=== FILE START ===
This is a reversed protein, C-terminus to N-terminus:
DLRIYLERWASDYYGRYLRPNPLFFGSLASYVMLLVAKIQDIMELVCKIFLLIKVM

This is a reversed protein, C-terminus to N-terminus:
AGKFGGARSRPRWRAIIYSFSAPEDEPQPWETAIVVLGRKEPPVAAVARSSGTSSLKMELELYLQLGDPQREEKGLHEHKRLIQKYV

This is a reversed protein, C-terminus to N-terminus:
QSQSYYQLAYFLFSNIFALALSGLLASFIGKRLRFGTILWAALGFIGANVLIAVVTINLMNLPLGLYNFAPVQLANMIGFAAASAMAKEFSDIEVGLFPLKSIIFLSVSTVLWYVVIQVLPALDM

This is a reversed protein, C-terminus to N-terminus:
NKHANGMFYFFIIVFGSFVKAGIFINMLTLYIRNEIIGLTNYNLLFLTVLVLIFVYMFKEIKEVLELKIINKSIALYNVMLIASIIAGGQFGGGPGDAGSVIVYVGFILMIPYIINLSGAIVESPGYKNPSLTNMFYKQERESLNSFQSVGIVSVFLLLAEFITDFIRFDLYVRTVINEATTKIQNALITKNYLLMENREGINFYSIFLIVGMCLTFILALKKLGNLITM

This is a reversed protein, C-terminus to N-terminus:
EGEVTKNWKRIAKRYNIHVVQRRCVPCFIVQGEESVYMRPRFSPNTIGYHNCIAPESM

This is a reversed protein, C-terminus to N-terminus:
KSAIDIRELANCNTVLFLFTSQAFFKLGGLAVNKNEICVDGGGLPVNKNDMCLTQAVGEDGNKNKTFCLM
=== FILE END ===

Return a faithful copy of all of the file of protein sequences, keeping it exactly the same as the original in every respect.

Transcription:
This is a reversed protein, C-terminus to N-terminus:
DLRIYLERWASDYYGRYLRPNPLFFGSLASYVMLLVAKIQDIMELVCKIFLLIKVM

This is a reversed protein, C-terminus to N-terminus:
AGKFGGARSRPRWRAIIYSFSAPEDEPQPWETAIVVLGRKEPPVAAVARSSGTSSLKMELELYLQLGDPQREEKGLHEHKRLIQKYV

This is a reversed protein, C-terminus to N-terminus:
QSQSYYQLAYFLFSNIFALALSGLLASFIGKRLRFGTILWAALGFIGANVLIAVVTINLMNLPLGLYNFAPVQLANMIGFAAASAMAKEFSDIEVGLFPLKSIIFLSVSTVLWYVVIQVLPALDM

This is a reversed protein, C-terminus to N-terminus:
NKHANGMFYFFIIVFGSFVKAGIFINMLTLYIRNEIIGLTNYNLLFLTVLVLIFVYMFKEIKEVLELKIINKSIALYNVMLIASIIAGGQFGGGPGDAGSVIVYVGFILMIPYIINLSGAIVESPGYKNPSLTNMFYKQERESLNSFQSVGIVSVFLLLAEFITDFIRFDLYVRTVINEATTKIQNALITKNYLLMENREGINFYSIFLIVGMCLTFILALKKLGNLITM

This is a reversed protein, C-terminus to N-terminus:
EGEVTKNWKRIAKRYNIHVVQRRCVPCFIVQGEESVYMRPRFSPNTIGYHNCIAPESM

This is a reversed protein, C-terminus to N-terminus:
KSAIDIRELANCNTVLFLFTSQAFFKLGGLAVNKNEICVDGGGLPVNKNDMCLTQAVGEDGNKNKTFCLM